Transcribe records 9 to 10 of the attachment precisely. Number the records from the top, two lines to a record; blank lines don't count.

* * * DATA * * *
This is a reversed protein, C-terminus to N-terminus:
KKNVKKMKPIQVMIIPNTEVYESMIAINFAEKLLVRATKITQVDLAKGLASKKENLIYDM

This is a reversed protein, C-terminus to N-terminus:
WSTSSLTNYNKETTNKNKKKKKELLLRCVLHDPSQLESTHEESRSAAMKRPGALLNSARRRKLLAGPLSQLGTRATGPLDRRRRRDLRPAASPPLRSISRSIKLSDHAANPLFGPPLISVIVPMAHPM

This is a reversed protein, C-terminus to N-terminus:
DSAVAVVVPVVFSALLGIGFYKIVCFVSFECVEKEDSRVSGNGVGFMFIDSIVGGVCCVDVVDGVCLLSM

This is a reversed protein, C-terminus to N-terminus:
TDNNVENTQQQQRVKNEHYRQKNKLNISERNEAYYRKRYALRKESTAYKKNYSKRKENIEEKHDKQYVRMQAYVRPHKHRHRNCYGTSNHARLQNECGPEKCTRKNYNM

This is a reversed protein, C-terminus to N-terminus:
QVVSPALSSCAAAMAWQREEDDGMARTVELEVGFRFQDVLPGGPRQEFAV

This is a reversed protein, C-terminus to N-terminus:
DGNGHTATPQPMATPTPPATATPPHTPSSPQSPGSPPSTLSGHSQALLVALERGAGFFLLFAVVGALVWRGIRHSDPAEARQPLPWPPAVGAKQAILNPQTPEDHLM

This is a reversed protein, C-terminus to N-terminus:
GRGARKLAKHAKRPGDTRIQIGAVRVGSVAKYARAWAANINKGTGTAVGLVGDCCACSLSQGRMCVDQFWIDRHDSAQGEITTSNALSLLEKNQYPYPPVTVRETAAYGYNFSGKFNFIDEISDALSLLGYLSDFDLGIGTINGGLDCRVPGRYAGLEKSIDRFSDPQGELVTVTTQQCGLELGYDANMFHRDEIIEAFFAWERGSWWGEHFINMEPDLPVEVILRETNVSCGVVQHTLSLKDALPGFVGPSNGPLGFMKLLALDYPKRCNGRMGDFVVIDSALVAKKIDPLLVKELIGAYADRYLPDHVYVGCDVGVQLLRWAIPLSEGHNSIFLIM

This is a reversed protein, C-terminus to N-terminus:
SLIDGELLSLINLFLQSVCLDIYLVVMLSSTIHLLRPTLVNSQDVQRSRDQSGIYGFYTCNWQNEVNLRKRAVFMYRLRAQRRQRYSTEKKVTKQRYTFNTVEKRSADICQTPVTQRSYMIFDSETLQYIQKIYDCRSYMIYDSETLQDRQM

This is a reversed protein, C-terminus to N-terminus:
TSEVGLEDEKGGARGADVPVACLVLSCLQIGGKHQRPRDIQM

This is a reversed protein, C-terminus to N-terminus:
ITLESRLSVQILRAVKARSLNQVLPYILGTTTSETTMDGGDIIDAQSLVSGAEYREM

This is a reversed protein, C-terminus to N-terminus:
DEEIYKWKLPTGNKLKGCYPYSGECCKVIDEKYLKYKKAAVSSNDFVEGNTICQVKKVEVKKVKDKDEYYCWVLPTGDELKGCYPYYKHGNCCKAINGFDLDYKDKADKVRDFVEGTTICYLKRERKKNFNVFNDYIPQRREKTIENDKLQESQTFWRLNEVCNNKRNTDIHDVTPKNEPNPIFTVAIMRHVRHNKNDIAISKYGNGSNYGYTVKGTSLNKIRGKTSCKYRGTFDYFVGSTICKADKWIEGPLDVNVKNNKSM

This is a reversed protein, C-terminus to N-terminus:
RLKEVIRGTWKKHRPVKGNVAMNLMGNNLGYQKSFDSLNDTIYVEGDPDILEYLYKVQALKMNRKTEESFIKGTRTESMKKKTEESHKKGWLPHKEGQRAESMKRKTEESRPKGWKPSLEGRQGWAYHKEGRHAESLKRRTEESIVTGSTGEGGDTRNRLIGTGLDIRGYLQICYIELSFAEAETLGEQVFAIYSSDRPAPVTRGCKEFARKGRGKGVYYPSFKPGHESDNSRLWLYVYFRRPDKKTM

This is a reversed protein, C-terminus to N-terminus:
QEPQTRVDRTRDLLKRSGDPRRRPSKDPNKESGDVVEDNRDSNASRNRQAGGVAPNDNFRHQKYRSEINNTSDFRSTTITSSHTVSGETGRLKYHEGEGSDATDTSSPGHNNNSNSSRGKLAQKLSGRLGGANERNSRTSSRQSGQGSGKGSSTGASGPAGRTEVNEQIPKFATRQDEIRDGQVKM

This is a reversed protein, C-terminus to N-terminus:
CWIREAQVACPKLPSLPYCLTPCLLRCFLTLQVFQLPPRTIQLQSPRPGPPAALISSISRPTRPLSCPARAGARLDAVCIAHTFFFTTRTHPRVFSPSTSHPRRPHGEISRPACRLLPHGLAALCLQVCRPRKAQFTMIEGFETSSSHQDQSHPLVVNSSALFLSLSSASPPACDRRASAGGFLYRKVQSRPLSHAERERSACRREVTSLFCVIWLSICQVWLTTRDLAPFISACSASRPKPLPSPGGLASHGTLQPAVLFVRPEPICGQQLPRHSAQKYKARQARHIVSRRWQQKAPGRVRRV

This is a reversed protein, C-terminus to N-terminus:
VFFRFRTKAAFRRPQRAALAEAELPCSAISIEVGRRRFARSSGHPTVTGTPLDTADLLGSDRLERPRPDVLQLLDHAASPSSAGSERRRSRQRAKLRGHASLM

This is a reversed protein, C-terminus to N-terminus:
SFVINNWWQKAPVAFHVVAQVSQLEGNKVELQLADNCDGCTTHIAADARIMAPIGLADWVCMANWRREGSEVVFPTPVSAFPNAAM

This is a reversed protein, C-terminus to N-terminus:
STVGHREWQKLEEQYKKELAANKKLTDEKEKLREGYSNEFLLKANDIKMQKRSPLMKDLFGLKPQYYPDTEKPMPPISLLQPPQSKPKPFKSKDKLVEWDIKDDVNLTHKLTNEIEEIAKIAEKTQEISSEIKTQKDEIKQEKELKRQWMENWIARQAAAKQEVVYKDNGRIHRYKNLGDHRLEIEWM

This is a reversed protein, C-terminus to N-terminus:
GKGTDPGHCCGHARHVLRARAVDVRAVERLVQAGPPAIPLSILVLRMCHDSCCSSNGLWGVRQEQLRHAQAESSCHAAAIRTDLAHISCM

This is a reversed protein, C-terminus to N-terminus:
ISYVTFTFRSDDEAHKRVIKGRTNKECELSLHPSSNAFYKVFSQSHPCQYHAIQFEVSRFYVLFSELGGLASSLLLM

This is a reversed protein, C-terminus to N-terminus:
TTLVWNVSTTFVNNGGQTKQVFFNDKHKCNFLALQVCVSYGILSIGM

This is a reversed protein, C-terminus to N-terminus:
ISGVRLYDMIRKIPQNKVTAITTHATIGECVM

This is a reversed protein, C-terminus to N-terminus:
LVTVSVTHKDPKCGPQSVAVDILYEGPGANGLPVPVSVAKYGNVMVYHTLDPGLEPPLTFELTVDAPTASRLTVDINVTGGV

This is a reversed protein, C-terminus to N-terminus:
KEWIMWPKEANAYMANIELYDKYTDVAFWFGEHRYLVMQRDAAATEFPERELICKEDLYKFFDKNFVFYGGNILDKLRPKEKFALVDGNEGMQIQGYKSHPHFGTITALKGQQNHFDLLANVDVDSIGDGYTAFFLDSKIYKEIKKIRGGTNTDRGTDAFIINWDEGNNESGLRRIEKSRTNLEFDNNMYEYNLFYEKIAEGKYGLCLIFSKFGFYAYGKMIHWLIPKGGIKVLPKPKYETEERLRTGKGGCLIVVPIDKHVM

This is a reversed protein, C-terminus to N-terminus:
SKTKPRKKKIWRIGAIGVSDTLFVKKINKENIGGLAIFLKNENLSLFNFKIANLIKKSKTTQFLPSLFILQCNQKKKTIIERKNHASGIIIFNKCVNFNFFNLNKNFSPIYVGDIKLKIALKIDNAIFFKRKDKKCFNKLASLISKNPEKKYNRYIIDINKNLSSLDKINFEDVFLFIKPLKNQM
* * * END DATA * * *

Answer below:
This is a reversed protein, C-terminus to N-terminus:
TSEVGLEDEKGGARGADVPVACLVLSCLQIGGKHQRPRDIQM

This is a reversed protein, C-terminus to N-terminus:
ITLESRLSVQILRAVKARSLNQVLPYILGTTTSETTMDGGDIIDAQSLVSGAEYREM